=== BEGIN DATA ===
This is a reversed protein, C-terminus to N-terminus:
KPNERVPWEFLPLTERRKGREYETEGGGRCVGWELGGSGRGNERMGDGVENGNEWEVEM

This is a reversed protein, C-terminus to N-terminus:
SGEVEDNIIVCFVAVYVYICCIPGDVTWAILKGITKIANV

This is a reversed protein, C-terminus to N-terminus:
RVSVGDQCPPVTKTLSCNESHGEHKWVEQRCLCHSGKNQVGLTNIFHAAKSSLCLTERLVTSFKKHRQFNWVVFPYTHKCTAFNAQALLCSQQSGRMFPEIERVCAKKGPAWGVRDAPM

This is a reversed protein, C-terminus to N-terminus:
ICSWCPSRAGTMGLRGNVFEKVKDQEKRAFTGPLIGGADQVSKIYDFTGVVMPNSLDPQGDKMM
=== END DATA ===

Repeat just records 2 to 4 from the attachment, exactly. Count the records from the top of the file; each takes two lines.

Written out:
This is a reversed protein, C-terminus to N-terminus:
SGEVEDNIIVCFVAVYVYICCIPGDVTWAILKGITKIANV

This is a reversed protein, C-terminus to N-terminus:
RVSVGDQCPPVTKTLSCNESHGEHKWVEQRCLCHSGKNQVGLTNIFHAAKSSLCLTERLVTSFKKHRQFNWVVFPYTHKCTAFNAQALLCSQQSGRMFPEIERVCAKKGPAWGVRDAPM

This is a reversed protein, C-terminus to N-terminus:
ICSWCPSRAGTMGLRGNVFEKVKDQEKRAFTGPLIGGADQVSKIYDFTGVVMPNSLDPQGDKMM